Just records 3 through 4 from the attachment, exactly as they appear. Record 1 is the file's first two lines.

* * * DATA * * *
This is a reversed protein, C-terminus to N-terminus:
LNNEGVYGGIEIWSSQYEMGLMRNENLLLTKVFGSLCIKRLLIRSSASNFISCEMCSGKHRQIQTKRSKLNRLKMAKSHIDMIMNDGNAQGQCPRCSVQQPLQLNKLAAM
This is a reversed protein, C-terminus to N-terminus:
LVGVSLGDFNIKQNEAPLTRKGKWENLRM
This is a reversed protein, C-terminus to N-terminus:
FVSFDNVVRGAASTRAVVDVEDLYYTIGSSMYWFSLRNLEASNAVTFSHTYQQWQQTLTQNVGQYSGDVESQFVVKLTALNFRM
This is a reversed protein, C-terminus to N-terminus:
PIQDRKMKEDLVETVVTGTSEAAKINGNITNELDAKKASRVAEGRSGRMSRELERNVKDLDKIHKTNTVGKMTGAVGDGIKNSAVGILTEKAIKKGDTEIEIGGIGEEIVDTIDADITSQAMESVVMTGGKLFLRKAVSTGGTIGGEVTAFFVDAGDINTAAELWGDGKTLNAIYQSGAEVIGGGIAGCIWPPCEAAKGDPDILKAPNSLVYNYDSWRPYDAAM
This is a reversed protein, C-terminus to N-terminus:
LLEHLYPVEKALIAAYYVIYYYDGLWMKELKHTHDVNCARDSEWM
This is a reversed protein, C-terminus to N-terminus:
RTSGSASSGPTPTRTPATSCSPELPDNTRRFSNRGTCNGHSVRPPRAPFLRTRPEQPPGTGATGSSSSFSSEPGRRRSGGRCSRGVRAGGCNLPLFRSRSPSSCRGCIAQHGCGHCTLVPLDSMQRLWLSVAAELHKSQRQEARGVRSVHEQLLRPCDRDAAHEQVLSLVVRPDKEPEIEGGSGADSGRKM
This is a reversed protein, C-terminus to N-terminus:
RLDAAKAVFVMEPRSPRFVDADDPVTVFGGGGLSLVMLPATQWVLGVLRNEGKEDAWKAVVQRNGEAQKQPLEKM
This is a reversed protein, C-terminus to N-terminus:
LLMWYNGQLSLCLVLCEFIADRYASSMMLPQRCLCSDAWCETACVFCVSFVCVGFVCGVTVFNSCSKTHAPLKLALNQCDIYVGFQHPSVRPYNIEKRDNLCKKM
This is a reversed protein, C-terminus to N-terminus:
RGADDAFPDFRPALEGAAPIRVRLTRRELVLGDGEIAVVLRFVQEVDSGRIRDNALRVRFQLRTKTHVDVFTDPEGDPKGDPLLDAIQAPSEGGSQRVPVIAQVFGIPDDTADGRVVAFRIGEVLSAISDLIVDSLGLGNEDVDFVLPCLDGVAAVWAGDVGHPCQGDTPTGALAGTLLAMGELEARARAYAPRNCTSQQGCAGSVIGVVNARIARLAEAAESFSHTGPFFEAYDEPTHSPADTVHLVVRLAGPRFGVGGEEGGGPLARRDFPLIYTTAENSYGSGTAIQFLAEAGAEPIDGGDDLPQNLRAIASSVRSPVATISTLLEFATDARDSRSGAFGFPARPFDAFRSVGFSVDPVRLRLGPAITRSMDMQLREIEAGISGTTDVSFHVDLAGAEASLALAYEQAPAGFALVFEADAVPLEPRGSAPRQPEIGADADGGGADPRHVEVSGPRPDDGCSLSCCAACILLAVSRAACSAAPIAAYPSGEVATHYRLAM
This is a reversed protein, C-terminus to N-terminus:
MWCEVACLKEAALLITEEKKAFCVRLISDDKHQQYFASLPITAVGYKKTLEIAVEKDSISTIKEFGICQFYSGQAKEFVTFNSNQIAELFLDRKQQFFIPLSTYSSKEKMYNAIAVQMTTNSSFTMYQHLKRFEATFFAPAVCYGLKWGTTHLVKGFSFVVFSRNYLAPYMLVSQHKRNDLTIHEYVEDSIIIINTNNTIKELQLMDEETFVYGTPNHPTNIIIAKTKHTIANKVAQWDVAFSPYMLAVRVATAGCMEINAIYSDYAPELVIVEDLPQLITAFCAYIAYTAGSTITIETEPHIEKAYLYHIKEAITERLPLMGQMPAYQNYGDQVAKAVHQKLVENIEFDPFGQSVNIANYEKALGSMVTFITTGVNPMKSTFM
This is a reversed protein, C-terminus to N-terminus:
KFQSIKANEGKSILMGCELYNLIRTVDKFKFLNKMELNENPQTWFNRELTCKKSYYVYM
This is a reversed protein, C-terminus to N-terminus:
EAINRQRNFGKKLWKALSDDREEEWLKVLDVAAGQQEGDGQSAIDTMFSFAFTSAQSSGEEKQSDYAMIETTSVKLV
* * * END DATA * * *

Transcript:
This is a reversed protein, C-terminus to N-terminus:
FVSFDNVVRGAASTRAVVDVEDLYYTIGSSMYWFSLRNLEASNAVTFSHTYQQWQQTLTQNVGQYSGDVESQFVVKLTALNFRM
This is a reversed protein, C-terminus to N-terminus:
PIQDRKMKEDLVETVVTGTSEAAKINGNITNELDAKKASRVAEGRSGRMSRELERNVKDLDKIHKTNTVGKMTGAVGDGIKNSAVGILTEKAIKKGDTEIEIGGIGEEIVDTIDADITSQAMESVVMTGGKLFLRKAVSTGGTIGGEVTAFFVDAGDINTAAELWGDGKTLNAIYQSGAEVIGGGIAGCIWPPCEAAKGDPDILKAPNSLVYNYDSWRPYDAAM